It was through some negative stories that our dream for the creation of Gombe State was not realistic at the time.
Did you at any time have a one-on-one meeting with the then Head of State, the late Gen. Sani Abacha, in your quest to have Gombe State created?
No; our meeting was not on a one-on-one basis; but I was on the Emir’s entourage when we went to Abuja one night to solicit his (Abacha’s) assistance on the advice of one of our sons, the late General Stephen Shelphidi; and also Dr Aliyu Modibbo.
What argument did you canvass to persuade the government of the day on the need to create Gombe State?
The secretariat of the movement, chaired by Senator Yerima Abdullahi, with the late Abubakar Habu Hashidu (former governor of Gombe State) as secretary, had enriched our demand memo with information about the fact that we (people of Gombe) formed about 60 per cent of the Bauchi State civil service. Our population then, about 1.6 million, was more than some existing states. In terms of size, our market was second only to Kano in the North. We had prospects for generating high income through untapped resources, such as coal in Mai-ganga, gypsum in Zambuk, oil in Pindiga etc. Our potentiality for generating good internal revenue was very high. This must have impressed Abacha who granted approval for the creation of the state without a take-off grant since we had stated that we had the potential for making Internally Generated Revenue.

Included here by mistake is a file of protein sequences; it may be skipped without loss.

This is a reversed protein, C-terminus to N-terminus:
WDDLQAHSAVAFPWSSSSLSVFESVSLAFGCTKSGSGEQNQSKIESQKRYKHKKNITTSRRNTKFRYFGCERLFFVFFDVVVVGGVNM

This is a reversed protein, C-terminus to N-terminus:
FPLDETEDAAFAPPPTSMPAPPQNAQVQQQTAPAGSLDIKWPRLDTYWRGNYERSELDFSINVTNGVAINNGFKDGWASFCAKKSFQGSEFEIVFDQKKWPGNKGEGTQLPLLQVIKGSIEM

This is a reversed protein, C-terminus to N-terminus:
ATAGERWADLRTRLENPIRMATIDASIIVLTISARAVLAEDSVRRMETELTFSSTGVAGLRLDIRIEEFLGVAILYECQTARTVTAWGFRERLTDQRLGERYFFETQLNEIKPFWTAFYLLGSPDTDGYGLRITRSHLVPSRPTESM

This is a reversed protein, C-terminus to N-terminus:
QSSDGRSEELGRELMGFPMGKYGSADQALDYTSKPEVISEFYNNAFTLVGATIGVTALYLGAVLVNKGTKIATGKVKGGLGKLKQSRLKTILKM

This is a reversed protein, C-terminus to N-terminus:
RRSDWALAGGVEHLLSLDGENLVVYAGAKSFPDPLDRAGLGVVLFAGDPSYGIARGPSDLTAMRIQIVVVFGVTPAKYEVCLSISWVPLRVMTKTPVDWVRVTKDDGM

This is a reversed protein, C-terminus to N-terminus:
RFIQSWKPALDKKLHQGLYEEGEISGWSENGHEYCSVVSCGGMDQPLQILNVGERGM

What were the specific vision and mission that spurred you to team up with others to agitate for the creation of Gombe?